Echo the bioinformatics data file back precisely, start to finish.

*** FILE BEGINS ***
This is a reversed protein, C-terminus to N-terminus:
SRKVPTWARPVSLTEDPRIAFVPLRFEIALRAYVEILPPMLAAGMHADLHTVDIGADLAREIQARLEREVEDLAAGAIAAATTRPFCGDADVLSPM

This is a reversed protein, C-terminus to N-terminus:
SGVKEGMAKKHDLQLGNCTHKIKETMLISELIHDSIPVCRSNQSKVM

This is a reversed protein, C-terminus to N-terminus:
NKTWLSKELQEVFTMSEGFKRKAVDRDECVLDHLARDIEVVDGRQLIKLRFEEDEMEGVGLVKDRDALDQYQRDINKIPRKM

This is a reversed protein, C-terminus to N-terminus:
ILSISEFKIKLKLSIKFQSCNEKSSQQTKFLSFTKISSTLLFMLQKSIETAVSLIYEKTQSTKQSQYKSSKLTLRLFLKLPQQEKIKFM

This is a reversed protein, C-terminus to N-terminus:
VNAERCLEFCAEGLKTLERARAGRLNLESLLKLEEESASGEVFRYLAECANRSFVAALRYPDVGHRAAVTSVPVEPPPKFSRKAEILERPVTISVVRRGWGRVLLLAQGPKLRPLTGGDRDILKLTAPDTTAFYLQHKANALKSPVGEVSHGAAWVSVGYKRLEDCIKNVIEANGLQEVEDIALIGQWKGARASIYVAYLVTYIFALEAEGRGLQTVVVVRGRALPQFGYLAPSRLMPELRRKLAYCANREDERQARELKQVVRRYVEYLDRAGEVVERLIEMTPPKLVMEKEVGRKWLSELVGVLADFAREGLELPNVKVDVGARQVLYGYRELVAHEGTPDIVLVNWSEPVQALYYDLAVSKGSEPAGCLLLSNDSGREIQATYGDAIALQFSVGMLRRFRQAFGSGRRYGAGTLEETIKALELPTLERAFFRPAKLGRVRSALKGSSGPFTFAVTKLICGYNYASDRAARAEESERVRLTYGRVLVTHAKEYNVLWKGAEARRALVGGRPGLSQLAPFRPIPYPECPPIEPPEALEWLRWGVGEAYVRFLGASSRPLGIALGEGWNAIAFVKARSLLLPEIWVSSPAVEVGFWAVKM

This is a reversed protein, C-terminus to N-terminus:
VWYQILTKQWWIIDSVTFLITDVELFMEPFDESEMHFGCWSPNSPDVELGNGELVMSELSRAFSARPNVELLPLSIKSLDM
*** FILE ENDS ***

This is a reversed protein, C-terminus to N-terminus:
SRKVPTWARPVSLTEDPRIAFVPLRFEIALRAYVEILPPMLAAGMHADLHTVDIGADLAREIQARLEREVEDLAAGAIAAATTRPFCGDADVLSPM

This is a reversed protein, C-terminus to N-terminus:
SGVKEGMAKKHDLQLGNCTHKIKETMLISELIHDSIPVCRSNQSKVM

This is a reversed protein, C-terminus to N-terminus:
NKTWLSKELQEVFTMSEGFKRKAVDRDECVLDHLARDIEVVDGRQLIKLRFEEDEMEGVGLVKDRDALDQYQRDINKIPRKM

This is a reversed protein, C-terminus to N-terminus:
ILSISEFKIKLKLSIKFQSCNEKSSQQTKFLSFTKISSTLLFMLQKSIETAVSLIYEKTQSTKQSQYKSSKLTLRLFLKLPQQEKIKFM

This is a reversed protein, C-terminus to N-terminus:
VNAERCLEFCAEGLKTLERARAGRLNLESLLKLEEESASGEVFRYLAECANRSFVAALRYPDVGHRAAVTSVPVEPPPKFSRKAEILERPVTISVVRRGWGRVLLLAQGPKLRPLTGGDRDILKLTAPDTTAFYLQHKANALKSPVGEVSHGAAWVSVGYKRLEDCIKNVIEANGLQEVEDIALIGQWKGARASIYVAYLVTYIFALEAEGRGLQTVVVVRGRALPQFGYLAPSRLMPELRRKLAYCANREDERQARELKQVVRRYVEYLDRAGEVVERLIEMTPPKLVMEKEVGRKWLSELVGVLADFAREGLELPNVKVDVGARQVLYGYRELVAHEGTPDIVLVNWSEPVQALYYDLAVSKGSEPAGCLLLSNDSGREIQATYGDAIALQFSVGMLRRFRQAFGSGRRYGAGTLEETIKALELPTLERAFFRPAKLGRVRSALKGSSGPFTFAVTKLICGYNYASDRAARAEESERVRLTYGRVLVTHAKEYNVLWKGAEARRALVGGRPGLSQLAPFRPIPYPECPPIEPPEALEWLRWGVGEAYVRFLGASSRPLGIALGEGWNAIAFVKARSLLLPEIWVSSPAVEVGFWAVKM

This is a reversed protein, C-terminus to N-terminus:
VWYQILTKQWWIIDSVTFLITDVELFMEPFDESEMHFGCWSPNSPDVELGNGELVMSELSRAFSARPNVELLPLSIKSLDM